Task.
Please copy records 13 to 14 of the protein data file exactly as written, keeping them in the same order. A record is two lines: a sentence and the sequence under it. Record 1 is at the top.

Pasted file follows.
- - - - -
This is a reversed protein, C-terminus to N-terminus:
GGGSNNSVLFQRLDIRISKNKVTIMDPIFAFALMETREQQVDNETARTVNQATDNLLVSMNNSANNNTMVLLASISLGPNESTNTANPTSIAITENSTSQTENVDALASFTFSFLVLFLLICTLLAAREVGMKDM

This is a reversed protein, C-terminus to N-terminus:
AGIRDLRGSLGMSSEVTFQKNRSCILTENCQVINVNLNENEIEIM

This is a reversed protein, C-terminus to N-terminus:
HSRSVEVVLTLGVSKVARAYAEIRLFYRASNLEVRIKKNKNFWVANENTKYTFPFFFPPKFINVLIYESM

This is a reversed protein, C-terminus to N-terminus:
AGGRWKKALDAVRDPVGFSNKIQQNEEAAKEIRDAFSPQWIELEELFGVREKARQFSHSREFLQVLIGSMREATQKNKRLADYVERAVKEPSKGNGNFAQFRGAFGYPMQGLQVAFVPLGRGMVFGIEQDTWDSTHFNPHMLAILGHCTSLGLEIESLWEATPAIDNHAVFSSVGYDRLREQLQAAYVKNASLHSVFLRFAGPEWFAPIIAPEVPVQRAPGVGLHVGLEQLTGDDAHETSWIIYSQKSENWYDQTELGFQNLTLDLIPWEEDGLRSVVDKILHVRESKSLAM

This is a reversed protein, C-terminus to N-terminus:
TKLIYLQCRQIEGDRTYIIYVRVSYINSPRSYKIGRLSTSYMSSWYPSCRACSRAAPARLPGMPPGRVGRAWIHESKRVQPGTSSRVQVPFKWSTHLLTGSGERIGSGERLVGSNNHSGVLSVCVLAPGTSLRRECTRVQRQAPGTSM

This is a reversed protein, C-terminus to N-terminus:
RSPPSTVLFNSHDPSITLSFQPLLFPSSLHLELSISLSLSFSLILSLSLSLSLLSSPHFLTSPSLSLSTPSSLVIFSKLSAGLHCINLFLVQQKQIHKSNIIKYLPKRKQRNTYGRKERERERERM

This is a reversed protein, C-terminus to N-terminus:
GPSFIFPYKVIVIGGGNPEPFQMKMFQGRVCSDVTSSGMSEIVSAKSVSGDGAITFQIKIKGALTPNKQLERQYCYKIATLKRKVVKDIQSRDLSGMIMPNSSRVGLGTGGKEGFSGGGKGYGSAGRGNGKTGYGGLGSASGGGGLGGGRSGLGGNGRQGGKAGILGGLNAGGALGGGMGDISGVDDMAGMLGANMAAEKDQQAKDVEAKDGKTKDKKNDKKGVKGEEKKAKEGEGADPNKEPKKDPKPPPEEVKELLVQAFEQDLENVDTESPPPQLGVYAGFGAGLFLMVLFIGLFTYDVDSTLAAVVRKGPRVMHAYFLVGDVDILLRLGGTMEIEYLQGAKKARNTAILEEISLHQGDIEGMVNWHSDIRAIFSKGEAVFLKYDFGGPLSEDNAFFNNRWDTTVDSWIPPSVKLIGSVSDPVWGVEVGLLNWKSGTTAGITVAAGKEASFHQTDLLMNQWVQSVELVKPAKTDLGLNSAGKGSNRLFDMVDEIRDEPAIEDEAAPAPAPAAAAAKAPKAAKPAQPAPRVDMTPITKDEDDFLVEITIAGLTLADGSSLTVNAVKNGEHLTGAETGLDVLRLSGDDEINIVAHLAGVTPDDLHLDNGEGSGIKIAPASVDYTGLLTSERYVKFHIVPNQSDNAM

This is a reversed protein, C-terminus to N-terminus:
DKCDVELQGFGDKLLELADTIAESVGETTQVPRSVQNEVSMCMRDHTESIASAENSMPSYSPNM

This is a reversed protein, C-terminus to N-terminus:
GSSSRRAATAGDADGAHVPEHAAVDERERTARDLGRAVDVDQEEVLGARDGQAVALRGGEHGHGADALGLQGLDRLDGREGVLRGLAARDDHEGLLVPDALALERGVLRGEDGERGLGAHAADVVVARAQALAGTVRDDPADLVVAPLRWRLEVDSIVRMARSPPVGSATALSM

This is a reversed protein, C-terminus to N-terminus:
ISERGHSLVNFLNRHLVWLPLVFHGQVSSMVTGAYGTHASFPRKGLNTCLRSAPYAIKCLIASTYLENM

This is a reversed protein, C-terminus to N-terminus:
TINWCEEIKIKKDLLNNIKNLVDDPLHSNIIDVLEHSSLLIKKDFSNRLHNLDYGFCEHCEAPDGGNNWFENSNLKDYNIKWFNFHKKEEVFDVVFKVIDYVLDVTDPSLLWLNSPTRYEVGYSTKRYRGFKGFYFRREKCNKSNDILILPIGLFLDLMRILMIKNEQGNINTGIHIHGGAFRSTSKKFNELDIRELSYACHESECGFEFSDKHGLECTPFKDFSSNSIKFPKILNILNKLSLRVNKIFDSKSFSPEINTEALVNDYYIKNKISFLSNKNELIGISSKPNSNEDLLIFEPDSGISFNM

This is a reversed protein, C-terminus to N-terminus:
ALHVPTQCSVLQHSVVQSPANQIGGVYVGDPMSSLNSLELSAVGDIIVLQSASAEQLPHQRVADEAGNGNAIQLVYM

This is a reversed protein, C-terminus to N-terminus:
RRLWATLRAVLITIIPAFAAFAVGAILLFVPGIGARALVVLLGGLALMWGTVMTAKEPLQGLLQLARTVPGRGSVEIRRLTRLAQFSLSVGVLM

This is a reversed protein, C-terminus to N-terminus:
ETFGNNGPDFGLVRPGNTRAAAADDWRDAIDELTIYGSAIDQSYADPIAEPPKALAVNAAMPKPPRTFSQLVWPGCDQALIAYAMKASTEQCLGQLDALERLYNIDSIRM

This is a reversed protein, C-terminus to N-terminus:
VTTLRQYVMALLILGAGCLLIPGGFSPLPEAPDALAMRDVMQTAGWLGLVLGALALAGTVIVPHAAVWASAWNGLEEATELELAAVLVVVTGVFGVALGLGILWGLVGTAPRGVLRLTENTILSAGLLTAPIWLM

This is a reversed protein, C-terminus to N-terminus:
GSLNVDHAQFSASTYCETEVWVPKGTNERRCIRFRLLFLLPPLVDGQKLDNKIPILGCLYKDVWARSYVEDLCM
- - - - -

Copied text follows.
This is a reversed protein, C-terminus to N-terminus:
RRLWATLRAVLITIIPAFAAFAVGAILLFVPGIGARALVVLLGGLALMWGTVMTAKEPLQGLLQLARTVPGRGSVEIRRLTRLAQFSLSVGVLM

This is a reversed protein, C-terminus to N-terminus:
ETFGNNGPDFGLVRPGNTRAAAADDWRDAIDELTIYGSAIDQSYADPIAEPPKALAVNAAMPKPPRTFSQLVWPGCDQALIAYAMKASTEQCLGQLDALERLYNIDSIRM